In a deep, clear pool in a coastal Alaska stream, a large school of Dolly Varden rest almost motionless near the bottom. A giant, bright silver fish fins lazily at the tail of the pool, dwarfing the smaller char. It's a 15-pound summer steelhead, fresh from the sea. The steelhead trout is actually a rainbow trout that has adopted a different life history and has spent most of its adult life in the open ocean.
Steelhead are often classified as to the time of year they return to their natal stream, either spring, summer or fall. Regardless of when they return to freshwater, all steelhead spawn during the spring months, usually about mid-April through May to early June.
Steelhead may spawn more than once, while Pacific salmon spawn only once and then die. Many steelhead do die after spawning once, but about 30 percent return to sea and live to spawn again. Males do not survive spawning as well as females, and generally the larger and older females survive better than the smaller and younger ones. After spawning, the ragged and spent steelhead, sometimes called kelts, move slowly downstream to saltwater, and the vibrant spawning colors return to a bright silvery hue as their depleted stores of fats are restored. Most steelhead that repeat spawn come back annually but some may skip a year before returning to spawn.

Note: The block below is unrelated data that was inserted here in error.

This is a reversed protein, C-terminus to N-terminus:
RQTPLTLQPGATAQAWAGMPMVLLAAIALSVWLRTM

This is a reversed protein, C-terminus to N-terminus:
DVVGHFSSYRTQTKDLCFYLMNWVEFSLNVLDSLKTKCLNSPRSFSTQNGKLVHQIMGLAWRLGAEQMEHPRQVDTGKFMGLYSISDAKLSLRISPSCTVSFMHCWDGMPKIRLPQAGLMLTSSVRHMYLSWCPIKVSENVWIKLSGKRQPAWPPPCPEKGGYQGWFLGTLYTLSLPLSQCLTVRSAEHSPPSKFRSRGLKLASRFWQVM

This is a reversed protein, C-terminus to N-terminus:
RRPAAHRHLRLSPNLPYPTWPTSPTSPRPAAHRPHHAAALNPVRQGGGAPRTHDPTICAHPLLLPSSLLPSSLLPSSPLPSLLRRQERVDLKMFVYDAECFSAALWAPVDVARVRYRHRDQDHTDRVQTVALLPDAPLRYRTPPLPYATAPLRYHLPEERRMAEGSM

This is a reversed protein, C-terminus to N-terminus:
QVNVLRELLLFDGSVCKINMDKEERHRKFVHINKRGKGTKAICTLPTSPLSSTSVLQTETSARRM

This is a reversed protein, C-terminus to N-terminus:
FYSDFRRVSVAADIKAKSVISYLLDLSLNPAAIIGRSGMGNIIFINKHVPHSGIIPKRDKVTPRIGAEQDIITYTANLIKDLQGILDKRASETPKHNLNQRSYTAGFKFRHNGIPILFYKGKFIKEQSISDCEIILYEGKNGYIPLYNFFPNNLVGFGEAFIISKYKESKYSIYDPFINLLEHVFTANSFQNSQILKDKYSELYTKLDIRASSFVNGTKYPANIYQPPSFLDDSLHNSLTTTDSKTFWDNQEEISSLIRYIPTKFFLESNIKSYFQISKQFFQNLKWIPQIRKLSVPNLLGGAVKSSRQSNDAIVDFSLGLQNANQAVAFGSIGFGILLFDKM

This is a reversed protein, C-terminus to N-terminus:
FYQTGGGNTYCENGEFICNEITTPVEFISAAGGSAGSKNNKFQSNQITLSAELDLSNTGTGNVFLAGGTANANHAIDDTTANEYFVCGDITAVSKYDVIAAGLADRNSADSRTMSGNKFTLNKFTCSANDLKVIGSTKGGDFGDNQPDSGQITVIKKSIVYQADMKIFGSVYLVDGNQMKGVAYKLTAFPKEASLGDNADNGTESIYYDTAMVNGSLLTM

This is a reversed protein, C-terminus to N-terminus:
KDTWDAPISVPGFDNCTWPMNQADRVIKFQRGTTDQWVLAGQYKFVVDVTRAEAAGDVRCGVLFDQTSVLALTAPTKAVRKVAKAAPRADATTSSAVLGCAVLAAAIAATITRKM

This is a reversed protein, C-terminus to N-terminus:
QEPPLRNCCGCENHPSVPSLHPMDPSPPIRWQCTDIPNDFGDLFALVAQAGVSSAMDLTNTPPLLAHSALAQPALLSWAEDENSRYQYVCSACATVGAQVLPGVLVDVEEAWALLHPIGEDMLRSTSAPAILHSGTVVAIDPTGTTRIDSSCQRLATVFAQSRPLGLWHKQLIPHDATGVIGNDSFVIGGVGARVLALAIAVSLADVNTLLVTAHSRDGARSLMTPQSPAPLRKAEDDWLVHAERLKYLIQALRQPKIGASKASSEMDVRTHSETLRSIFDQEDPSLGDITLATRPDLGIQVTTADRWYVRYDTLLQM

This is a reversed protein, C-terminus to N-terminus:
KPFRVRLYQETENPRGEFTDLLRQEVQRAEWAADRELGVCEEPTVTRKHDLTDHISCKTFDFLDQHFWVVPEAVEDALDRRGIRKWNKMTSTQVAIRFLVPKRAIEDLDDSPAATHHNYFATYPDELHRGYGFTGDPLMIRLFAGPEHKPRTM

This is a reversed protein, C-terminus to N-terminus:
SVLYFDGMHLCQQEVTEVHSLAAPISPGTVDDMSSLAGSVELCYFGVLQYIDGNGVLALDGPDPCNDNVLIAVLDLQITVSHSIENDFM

After hatching out in the gravel of freshwater streams, juvenile steelhead may grow to be 2- or 3-inches by their first fall. Juvenile steelhead typically spend two to five years in freshwater before moving to the ocean in the springtime. Once in the food-rich marine environment steelhead can grow an inch per month. Most steelhead spend two or three years in the ocean and will travel hundreds of miles before returning to their natal stream to spawn.